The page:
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Alan Longmire

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Alan Longmire last won the day on July 28

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About Alan Longmire

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  1. Are they stainless too? If so, a trip to the Spokane area pawn shops might be in order...
  2. Quite true, and I was hoping you'd chime in. If someone went to the trouble of making that pattern, there are probably a few more of these out there. Postman used an example of these no-name anvils by picturing one he was told had come from a foundry in Detroit that made steel castings for the automotive industry from the 30s through the 70s. One of the workers made an anvil pattern for a 100-lb anvil, and over the years all the employees ended up with one, as it was a fun way to use up any leftover steel in the ladle. There are at least 30, maybe more, of these, and they have slowly spread across southern Michigan and northwest Ohio as people moved and stuff found its way into yard sales and estate auctions.
  3. When I do integrals I start with round bar. It's possible to do it freehand using just the edge of the anvil and hammer, but a guillotine fuller or a jig like Billy's make it much easier. Niels has a video on how he does it, There was a tradition of forge-welding iron bolsters to steel blades, but that was more common on the continent. But enough about that. You did a great job on these and should be proud!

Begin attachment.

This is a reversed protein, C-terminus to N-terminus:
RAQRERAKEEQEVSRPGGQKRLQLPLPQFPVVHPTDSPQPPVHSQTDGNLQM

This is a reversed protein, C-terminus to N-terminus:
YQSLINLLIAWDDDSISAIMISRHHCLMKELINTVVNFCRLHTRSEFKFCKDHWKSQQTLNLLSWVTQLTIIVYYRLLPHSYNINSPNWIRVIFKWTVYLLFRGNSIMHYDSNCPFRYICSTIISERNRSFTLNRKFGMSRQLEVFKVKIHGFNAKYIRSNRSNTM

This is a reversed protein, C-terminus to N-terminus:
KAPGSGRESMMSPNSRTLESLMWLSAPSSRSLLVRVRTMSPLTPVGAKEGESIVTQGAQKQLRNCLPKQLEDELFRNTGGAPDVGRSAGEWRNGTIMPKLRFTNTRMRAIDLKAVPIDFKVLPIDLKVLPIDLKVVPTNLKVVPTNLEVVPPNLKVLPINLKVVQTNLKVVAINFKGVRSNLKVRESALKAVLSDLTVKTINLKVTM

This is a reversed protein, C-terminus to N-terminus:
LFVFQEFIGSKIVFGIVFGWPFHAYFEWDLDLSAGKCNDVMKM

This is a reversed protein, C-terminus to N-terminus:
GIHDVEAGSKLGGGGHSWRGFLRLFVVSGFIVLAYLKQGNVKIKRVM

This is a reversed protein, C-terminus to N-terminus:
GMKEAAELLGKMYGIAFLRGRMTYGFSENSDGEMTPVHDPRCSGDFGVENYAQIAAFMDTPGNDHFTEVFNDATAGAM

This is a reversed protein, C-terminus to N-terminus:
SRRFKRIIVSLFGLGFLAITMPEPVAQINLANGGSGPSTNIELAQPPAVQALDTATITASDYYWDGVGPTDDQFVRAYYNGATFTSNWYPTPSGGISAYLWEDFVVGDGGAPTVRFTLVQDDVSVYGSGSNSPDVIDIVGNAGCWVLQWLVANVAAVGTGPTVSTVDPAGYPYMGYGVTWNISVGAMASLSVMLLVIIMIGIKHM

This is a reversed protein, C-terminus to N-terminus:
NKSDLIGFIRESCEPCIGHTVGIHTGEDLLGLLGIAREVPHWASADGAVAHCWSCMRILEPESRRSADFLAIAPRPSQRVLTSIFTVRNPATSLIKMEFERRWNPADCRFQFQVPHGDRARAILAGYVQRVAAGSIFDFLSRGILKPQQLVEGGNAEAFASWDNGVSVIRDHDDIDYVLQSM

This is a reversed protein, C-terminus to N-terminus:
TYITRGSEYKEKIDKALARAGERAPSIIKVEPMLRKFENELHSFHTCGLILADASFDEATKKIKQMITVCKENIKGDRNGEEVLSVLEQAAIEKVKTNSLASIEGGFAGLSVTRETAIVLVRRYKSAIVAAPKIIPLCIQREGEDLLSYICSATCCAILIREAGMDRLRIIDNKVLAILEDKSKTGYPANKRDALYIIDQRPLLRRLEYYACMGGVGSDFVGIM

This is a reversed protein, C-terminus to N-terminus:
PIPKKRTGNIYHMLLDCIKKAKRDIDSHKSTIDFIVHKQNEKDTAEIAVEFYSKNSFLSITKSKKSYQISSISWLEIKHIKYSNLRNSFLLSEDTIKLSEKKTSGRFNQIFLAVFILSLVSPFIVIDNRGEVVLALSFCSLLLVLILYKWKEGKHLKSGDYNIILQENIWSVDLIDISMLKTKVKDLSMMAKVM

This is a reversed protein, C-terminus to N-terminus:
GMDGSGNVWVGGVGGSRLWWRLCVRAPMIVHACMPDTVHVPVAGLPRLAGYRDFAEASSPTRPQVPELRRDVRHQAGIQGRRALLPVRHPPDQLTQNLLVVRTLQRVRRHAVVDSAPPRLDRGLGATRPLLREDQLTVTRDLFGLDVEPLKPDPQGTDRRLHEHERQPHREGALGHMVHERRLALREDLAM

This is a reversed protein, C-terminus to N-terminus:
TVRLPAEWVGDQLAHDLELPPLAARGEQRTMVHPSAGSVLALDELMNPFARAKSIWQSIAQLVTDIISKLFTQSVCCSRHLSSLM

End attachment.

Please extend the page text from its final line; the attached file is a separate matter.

4. David, this stuff: https://www.brownells.com/gunsmith-tools-supplies/metal-prep-coloring/heat-treating-accessories/anti-scale-coating-sku100002607-23076-49084.aspx?cm_mmc=cse-_-Itwine-_-shopzilla-_-100-002-607&utm_medium=cse&utm_source=connexity&utm_campaign=itwine&utm_content=100-002-607 or this, from a fellow forum member: http://nuclayer.twinoaksforge.com/ These are liquid or powder compounds that prevent oxygen from reaching the surface of the steel, thus preventing scale and decarburization. Very handy!
  5. Not a second or a knockoff. Cast anvils have the markings in raised relief as part of the manufacturing process, and as such the seconds couldn't be marked after the fact. I didn't find anything about this particular anvil in the book, but it looks very much like someone used an early Vulcan as a pattern to cast their own anvil. Easy enough with a sand mold to do that. Given that it rings, it's all steel or heat-treated ductile iron, which is a good thing. No telling who made it, unfortunately. Any steel foundry could do it. It's what Postman (author of the book) calls a no-name. Sorry to be of no help, but that's all I have.